Getting off the ground – News – The Ledger

LAKELAND — Mark Boyd’s interest in drones began as a hobby. But it led to his newest career as the president for GRIFF Aviation North America, an independent company affiliated with the Norway-based GRIFF Aviation.

Three months ago, the super heavy-lift drone assembly plant opened at 3420 Flightline Drive in Lakeland, at Lakeland Linder Regional Airport. The plant will assemble drones — also known as unmanned aerial vehicles — for customers that include search-and-fire rescue teams, military personnel and companies with industrial and agricultural uses.

The company expects to assemble about six drones per week for distribution throughout North America. Each drone will have heavy-lift capabilities, some up to 900 pounds.

Boyd’s own interest in drones brought the plant to North America. He obtained his commercial-drone operator’s license in December.

“I had a small Phantom 3 drone,” said Boyd, 74, who was previously a project development manager for David Schultz Airshows. “I was flying it on my boat in Daytona Beach in the marina, and somebody wanted me to video their boat going out.”

But at the time, he couldn’t — he needed the commercial license.

“Taking that step made me more and more interested in that aspect of drones,” he said. “I started taking a keener interest in heavy, commercial drones that could lift 500 pounds, and I thought that was amazing.”

The company was GRIFF Aviation. Boyd booked a flight to Norway, where he negotiated a deal with GRIFF to represent all of North America. His North American team includes seven people now, including former military drone pilots and engineers. He plans to hire two more as business progresses.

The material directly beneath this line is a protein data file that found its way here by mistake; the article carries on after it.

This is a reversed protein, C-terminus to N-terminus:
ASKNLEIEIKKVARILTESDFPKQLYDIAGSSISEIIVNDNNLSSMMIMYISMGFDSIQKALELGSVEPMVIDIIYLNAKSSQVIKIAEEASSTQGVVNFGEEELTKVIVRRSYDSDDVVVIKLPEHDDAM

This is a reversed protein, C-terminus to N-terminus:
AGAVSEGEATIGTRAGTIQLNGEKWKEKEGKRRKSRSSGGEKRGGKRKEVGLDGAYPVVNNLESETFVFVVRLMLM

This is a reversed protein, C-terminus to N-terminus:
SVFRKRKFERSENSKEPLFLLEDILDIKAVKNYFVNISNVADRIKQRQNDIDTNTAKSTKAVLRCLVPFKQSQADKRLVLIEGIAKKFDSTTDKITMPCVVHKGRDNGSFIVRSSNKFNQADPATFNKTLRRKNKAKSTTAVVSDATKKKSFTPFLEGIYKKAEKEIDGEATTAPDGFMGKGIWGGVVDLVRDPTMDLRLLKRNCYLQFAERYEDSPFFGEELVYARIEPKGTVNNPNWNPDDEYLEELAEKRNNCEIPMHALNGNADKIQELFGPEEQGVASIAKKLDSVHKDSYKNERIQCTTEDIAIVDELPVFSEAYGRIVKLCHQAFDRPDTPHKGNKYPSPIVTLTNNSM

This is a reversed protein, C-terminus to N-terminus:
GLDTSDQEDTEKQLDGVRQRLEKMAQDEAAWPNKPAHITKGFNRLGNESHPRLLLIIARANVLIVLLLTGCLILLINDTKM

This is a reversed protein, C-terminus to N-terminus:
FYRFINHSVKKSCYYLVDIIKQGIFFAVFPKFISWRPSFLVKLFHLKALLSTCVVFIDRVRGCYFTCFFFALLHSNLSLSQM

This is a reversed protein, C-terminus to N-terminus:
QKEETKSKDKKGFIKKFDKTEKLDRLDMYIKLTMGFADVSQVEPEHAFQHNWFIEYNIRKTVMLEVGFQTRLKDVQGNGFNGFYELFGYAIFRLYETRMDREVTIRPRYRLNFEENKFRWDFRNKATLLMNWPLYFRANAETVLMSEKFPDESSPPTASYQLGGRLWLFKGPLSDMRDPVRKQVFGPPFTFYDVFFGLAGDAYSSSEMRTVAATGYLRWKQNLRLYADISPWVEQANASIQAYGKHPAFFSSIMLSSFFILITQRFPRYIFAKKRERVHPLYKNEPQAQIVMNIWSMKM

With a drone-friendly atmosphere and quick access to Tampa shipping hot spots, Boyd said Lakeland Linder Regional Airport was the perfect location for the assembly plant.

“They’re very drone-friendly,” he said. “The airport management here is just terrific. There were already some existing drone operations at this airport, so it’s easy to get waivers and authorizations to fly our drones. We get our drone components from Norway, so it’s easy to bring them into Tampa.”

Though the airport is drone-friendly, flying will only take place on the premises at the request of GRIFF North America customers.

“The maximum we’ll ever fly here is maybe 20 feet,” Boyd said. The airport has a gated cage used for drone testing. “The only time we fly is when a customer wants to see a demonstration, and that’s done in the cage. We’re just an assembly plant, we don’t manufacture.”

Once customer orders come in, they’re sent to Norway for evaluation. GRIFF Aviation in Norway builds the drone, then disassembles it and sends it to the Lakeland assembly plant, where it’s put back together before being shipped out. Costs for GRIFF drones begin at about $250,000.

“That way it’s made in America, the money stays in America and I’m employing American people,” Boyd said.

Boyd anticipates about 50 percent of the company’s business will be military related. In the future, he hopes to add a West Coast operation and wants to build a manufacturing plant at the existing location.

Angela Brown, the operations manager for GRIFF North America, has seen the need for heavy-lift drones in the search and rescue field through her previous work as a firefighter paramedic in Brevard County.

“For search and rescue, it would be phenomenal,” said Brown, 47. “You can get to places where a helicopter can’t necessarily get. A drone can pretty much go anywhere, so that would make it easier to get to them.”

Brown said that drones also can be used in emergency situations, including after natural disasters.

“In a big disaster, you could use them to drop supplies just to help get people by until you get to them,” she said. “Every little bit counts.”

Even though the company plans to finish about six drones each week, drone construction can take about three weeks or more, depending on project requirements.

“We’ve had active orders,” Brown said. “And we have a lot of interest with a bunch of people we’ve been talking to that will likely develop into more orders.”


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